Horse Racing

Preakness will remain at Pimlico at least through 2020 as owner seeks to ready Laurel 'super track'

The Preakness Stakes will remain at Pimlico Race Course at least through 2020 as the track’s owner seeks to ready a “super track” at Laurel Park that could host the second leg of horse racing’s Triple Crown in the future.

The owner of the race and the 149-year-old Pimlico track said Wednesday that Laurel Park would not be ready to host the Preakness in 2020 — even if the General Assembly approved a change of venue.


“It has to be run [at Pimlico] this year. It has to be run there next year,” said Tim Ritvo, chief operating officer of The Stronach Group’s racing division.

“We couldn’t hold the Preakness at Laurel in the condition it’s in. It needs the upgrades,” Ritvo said in an interview.


State law says the Preakness can be moved from Pimlico to another track in Maryland “only as a result of a disaster or emergency," so the company would need legislative support to move the Preakness to Laurel on any other basis.

This year’s Preakness is May 18. Until now, it was uncertain what The Stronach Group’s plans were beyond 2019 — other than the company’s often-stated desire to move the race to Laurel at some point in the future.

Mayor Catherine Pugh said Wednesday that her only response to the news was that she looks forward to participating in a proposed work group to study Pimlico’s long-term outlook.

A study funded by the Maryland Stadium Authority, the Stronach-owned Maryland Jockey Club, the Baltimore Development Corp. and the city of Baltimore said in December that Pimlico would need to be demolished and rebuilt at a cost of $424 million to continue hosting Preakness. It also said that realignment of the tracks and infield could encourage such private development as a supermarket, a hotel, townhouses, shops, an expanded LifeBridge Health medical campus and other amenities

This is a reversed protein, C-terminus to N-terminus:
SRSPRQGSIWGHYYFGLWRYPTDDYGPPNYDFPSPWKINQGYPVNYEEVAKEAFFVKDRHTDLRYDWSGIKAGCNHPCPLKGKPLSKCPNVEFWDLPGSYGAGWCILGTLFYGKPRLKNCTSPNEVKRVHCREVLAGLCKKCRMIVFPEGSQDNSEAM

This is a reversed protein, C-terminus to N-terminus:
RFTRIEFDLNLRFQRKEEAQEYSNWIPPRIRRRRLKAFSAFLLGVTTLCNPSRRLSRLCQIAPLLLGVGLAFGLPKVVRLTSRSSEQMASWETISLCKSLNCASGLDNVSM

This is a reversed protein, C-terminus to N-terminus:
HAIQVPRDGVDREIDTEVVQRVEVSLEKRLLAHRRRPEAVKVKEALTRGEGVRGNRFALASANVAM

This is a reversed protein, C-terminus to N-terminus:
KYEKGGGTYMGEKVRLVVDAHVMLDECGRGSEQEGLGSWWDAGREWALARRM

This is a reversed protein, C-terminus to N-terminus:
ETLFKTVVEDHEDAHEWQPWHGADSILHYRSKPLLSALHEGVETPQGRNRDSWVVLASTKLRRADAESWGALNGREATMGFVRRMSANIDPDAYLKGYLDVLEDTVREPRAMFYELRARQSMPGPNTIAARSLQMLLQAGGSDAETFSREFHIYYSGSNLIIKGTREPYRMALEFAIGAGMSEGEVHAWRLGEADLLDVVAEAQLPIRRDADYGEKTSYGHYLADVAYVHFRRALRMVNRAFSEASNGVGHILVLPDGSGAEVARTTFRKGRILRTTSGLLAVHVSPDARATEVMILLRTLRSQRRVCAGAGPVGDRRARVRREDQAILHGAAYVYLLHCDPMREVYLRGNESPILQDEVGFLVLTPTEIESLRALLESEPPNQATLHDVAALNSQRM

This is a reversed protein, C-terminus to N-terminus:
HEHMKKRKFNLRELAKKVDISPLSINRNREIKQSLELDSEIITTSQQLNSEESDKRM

The mayor intends to testify Friday in Annapolis in support of a bill that would require Stronach officials to participate in the work group.

“Our focus will be on keeping the Preakness at its home in Baltimore,” Pugh said.

Del. Sandy Rosenberg, a Baltimore Democrat whose district includes Pimlico, said he’s also concentrating on moving forward with “a joint effort” to make Pimlico a viable option.

During tours Wednesday of Laurel and Pimlico, Ritvo outlined plans for a major upgrade of Laurel, including the construction of “sky suites” that he said could command $2,000 to $4,000 per person for marquee races such as the Preakness and Breeders’ Cup.


A Preakness at Laurel would be expected to attract about 75,000 to 80,000 people compared to the 130,000-plus who attend at Pimlico. But Ritvo said a race relocated to Laurel would be expected to generate more revenue because it would be a more “elevated" event with higher admissions prices, particularly for premium seats. It would include a corporate village and concert stage, but would not host fans in the infield because at Laurel, that area is a protected wetland.

The Stronach Group is pushing legislation in the General Assembly that would enable the Maryland Economic Development Corporation to issue bonds worth $120 million to finance $80 million in improvements to Laurel and $40 million for a training center at the former Bowie Race Course.

Stronach has said, in increasingly blunt terms, that it's not worth spending more than $400 million to rebuild Pimlico, which stages just 12 racing days a year. But Baltimore elected officials have criticized the track owner for investing the vast majority of its state racetrack renovation subsidies into Laurel.

It remains uncertain if and when any move of the Preakness to Laurel — about 29 miles away — could occur.

Guests touring Pimlico on Wednesday saw cracked glass in the grandstand above a large puddle of rust-colored water on the tile floor.

“The old girl, she’s functional,” Ritvo said. “But if it was a Las Vegas hotel, it would already be blown up and you’d have a new one.”